Inspiring memoir from a young teacher who refused to give up after a brain cancer diagnosis.
The idea of the priority list came to Menasche in his early days teaching honors and AP English at a Miami magnet school, when his students were having trouble relating to Shakespeare's Othello. In an effort to help them, he presented a list of words that applied to everyone's life—“honor, love, wealth, power, career, respect”—and asked them to order the words according to the importance they might have had for Othello. The list, which he modified over the years to include more abstract ideas, became one of his standard teaching tools, and it helped students connect with the literary characters and reflect on their own priorities. “Their lists revealed more about their lives and what mattered to them than anything they ever said aloud,” he writes. Only in 2006, after he was diagnosed with brain cancer at 34, did Menasche write his own list. He was dismayed to find that the top items on the list were friendship and education rather than love or his marriage. After two emergency operations and continuous chemotherapy, he managed to lead a relatively normal life and continue teaching for six more years. He describes his return to the classroom after the first operation as one of the happiest days of his life, and he explains that since he was childless, his students were like family to him. When his health deteriorated and he was finally forced to give up teaching in 2012, he was deeply depressed. Then he made the audacious decision to travel the country and see how his former students were doing, and he discovered that the bonds he had formed with them remained strong. Student comments at the conclusion of each chapter celebrate the author’s continuing influence on their lives.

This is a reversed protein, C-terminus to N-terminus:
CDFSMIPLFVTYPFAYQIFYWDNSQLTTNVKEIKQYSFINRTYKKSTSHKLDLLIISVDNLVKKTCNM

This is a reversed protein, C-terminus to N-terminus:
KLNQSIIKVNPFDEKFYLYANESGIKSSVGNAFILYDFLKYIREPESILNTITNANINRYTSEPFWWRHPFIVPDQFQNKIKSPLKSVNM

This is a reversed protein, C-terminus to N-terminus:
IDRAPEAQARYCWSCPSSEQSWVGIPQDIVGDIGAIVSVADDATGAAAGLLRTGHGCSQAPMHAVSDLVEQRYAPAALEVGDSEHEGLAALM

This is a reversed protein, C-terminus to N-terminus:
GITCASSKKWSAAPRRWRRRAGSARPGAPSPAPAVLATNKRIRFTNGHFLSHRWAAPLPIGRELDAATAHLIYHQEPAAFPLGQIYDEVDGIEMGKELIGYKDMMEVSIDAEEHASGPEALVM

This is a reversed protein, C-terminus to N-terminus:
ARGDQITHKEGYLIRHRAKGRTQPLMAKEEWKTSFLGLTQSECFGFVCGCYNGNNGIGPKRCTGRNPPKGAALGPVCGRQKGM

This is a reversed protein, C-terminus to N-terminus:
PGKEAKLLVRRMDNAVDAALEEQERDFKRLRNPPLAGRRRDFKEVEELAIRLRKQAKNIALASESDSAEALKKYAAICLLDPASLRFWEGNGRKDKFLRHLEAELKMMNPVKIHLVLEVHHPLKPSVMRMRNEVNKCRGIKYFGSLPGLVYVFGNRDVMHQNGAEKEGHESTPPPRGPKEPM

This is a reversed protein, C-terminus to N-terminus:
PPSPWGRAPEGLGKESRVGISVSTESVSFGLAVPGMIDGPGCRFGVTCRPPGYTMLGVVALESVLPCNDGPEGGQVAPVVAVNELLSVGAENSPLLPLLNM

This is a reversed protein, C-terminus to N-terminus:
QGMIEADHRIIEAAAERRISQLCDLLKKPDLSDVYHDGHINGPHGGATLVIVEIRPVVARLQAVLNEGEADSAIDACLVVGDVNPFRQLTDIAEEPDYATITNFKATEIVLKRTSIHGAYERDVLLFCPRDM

A beautiful meditation.